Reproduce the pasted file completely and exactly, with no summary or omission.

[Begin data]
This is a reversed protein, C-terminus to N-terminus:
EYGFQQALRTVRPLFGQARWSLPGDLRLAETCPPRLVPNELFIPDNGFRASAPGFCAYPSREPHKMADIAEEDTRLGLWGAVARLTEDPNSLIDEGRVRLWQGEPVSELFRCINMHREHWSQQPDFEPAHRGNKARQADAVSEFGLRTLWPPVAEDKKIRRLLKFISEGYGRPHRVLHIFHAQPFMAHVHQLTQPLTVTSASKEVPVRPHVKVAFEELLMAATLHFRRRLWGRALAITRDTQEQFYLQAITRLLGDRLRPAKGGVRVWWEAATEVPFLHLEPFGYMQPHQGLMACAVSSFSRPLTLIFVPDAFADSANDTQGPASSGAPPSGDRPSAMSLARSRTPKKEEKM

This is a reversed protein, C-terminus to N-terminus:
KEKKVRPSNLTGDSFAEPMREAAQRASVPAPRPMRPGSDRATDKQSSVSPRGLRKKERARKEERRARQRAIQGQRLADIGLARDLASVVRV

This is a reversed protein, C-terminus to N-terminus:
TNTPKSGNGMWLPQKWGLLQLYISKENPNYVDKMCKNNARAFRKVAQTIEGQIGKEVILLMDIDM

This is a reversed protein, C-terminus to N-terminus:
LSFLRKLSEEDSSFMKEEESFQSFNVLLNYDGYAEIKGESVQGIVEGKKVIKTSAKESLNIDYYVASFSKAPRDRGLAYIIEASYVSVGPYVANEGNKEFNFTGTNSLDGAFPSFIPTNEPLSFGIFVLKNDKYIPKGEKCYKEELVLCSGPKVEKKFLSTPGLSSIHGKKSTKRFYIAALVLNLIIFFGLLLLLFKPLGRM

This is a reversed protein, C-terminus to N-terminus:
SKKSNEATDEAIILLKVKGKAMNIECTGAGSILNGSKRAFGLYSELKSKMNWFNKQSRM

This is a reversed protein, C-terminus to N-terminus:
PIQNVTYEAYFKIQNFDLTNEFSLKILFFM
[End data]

This is a reversed protein, C-terminus to N-terminus:
EYGFQQALRTVRPLFGQARWSLPGDLRLAETCPPRLVPNELFIPDNGFRASAPGFCAYPSREPHKMADIAEEDTRLGLWGAVARLTEDPNSLIDEGRVRLWQGEPVSELFRCINMHREHWSQQPDFEPAHRGNKARQADAVSEFGLRTLWPPVAEDKKIRRLLKFISEGYGRPHRVLHIFHAQPFMAHVHQLTQPLTVTSASKEVPVRPHVKVAFEELLMAATLHFRRRLWGRALAITRDTQEQFYLQAITRLLGDRLRPAKGGVRVWWEAATEVPFLHLEPFGYMQPHQGLMACAVSSFSRPLTLIFVPDAFADSANDTQGPASSGAPPSGDRPSAMSLARSRTPKKEEKM

This is a reversed protein, C-terminus to N-terminus:
KEKKVRPSNLTGDSFAEPMREAAQRASVPAPRPMRPGSDRATDKQSSVSPRGLRKKERARKEERRARQRAIQGQRLADIGLARDLASVVRV

This is a reversed protein, C-terminus to N-terminus:
TNTPKSGNGMWLPQKWGLLQLYISKENPNYVDKMCKNNARAFRKVAQTIEGQIGKEVILLMDIDM

This is a reversed protein, C-terminus to N-terminus:
LSFLRKLSEEDSSFMKEEESFQSFNVLLNYDGYAEIKGESVQGIVEGKKVIKTSAKESLNIDYYVASFSKAPRDRGLAYIIEASYVSVGPYVANEGNKEFNFTGTNSLDGAFPSFIPTNEPLSFGIFVLKNDKYIPKGEKCYKEELVLCSGPKVEKKFLSTPGLSSIHGKKSTKRFYIAALVLNLIIFFGLLLLLFKPLGRM

This is a reversed protein, C-terminus to N-terminus:
SKKSNEATDEAIILLKVKGKAMNIECTGAGSILNGSKRAFGLYSELKSKMNWFNKQSRM

This is a reversed protein, C-terminus to N-terminus:
PIQNVTYEAYFKIQNFDLTNEFSLKILFFM